The population of the United States is swiftly aging, and with an aging population come concerns about how older individuals will be cared for in their final years. Many older adults need assistance with day-to-day tasks or have specific medical needs that require daily attention. Others find themselves unable to remember who family members are or which daily tasks to complete due to Alzheimer’s disease or other conditions resulting in dementia.
It is late June, and summer vacation is in full swing for school-aged children. Younger kids are at home on the couch, kicking a ball around at the playground with friends, diving into summer swimming lessons, or engaging in fun summer-camp activities. Older children need less supervision and may find themselves with a less-structured summertime. While some teens take summer jobs, take classes at local community colleges, or do volunteer work to boost their college applications, others are left to their own devices.
Any parent’s worst nightmare is losing a child. For some parents, that means living for years in a constant state of panic and hypervigilance, breathlessly reading articles about cancer risks and choking hazards. For others, the enormity of the potential loss breeds a kind of self-assuring optimism that borders on denial. For most parents, the experience is something in between: staying alert to known health and safety risks, carefully researching car seats and cribs, and trying to “babyproof” and remain alert while running on reduced sleep.
With calendars reading “JUNE,” we are already approaching the halfway point in 2019. The month just gone by – that being the month of May, of course – is notable in several respects. As we have noted several times in recent posts, May is when the holidays of Cinco de Mayo and Memorial Day occur, each helping to awake the party-goer in each of us and usher in the warm, jubilant months of summer. May is also National Bike Month, a rolling celebration (get it?) spearheaded by the League of American Bicyclists.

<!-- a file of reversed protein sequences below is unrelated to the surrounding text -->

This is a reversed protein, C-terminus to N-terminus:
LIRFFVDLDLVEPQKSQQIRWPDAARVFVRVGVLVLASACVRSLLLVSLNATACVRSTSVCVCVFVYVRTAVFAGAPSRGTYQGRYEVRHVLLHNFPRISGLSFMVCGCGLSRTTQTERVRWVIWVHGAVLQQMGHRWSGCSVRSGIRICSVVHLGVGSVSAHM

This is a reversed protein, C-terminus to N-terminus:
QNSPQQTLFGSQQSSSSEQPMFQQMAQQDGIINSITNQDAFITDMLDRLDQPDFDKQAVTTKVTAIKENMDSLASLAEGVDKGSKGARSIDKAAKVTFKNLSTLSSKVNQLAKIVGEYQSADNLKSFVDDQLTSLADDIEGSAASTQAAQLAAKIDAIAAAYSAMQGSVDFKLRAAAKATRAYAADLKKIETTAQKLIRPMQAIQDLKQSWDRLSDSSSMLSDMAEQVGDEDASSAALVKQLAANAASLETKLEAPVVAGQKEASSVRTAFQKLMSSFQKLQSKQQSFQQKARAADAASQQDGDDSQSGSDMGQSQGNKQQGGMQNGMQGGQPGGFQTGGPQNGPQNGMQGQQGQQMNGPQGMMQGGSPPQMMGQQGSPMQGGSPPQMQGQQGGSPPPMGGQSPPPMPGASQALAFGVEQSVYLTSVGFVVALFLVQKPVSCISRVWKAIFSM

With June upon us, days are longer, the sun is warmer, and summer is fast approaching. June is a time for celebrating fathers as well as the Summer Solstice – the longest day of the year. It is the month when many attempt their first beach trip of the year and bring the family out for a good old-fashioned camping trip. Fresh fruit is ripening, and farmers’ markets are in full swing. Amidst all this excitement, high school students are nearing one of the biggest milestones of their lives: high school graduation and the true beginning of their adult lives.
A few months ago, we profiled a bill proposed in the ongoing legislative session that would have handed law enforcement officers responding to the scene of a motor vehicle accident with a new tool to determine which party (or which parties, if multiple drivers are suspected) were using a mobile device in the moments before the crash. The bill was Assembly Bill 200 (known by the shorthand of A.B. 200), and it was among the wave of new bills that washed over Carson City in the early weeks of February as the legislative session kicked off.
According to your almanac, summer does not begin until the Summer Solstice – June 20th or 21st in the Northern Hemisphere, give or take a few hours. (This varies from year to year because the Earth’s rotation around the Sun is not perfectly synced with our terrestrial concept of 24-hour days – go figure!)  So your calendar may not acknowledge the start of summer for another month or so; nonetheless, the broader public generally recognizes that the beginning of the summertime patterns of warm clothing, hot weather, and outdoor activities begin with the Memorial Day Weekend.
For those living in the Northern Nevada area, a strong sense of déjà vu is sweeping the state as residents check their local weather reports. Winter storm warnings were in effect over the past weekend, warning residents to avoid the roads and stay indoors if possible. While this may feel like a story we all expect to hear in late January, few Nevadans expect to be skiing fresh powder on Memorial Day.
Back in March of last year, the epic snowfall enjoyed by skiers throughout the Sierra Nevada region was sullied when a snowstorm in the Lake Tahoe area turned tragic. 61-year-old Alan McMahon was heading north on Mount Rose Highway, driving to a worksite near Incline Village, a small community on the Nevada side of Lake Tahoe. Visibility was diminished, but McMahon was a careful driver and an attentive worker. He worked hard, relying on own labor to earn a living as a carpenter in the Northern Nevada area. McMahon was driving his beloved 1978 Chevy pickup truck.
This past Sunday marked the unofficial beginning of the summer party season. While Saint Patrick’s Day is a storied “drinking holiday” celebrated with a mix of garish costumes, themed drinks, raucous singing, and general cross-cultural reverie, its timing on the calendar tends to dampen the scale and reach of the associated partying. Falling in mid-March, the holiday comes at varying times for the diverse communities across the country.
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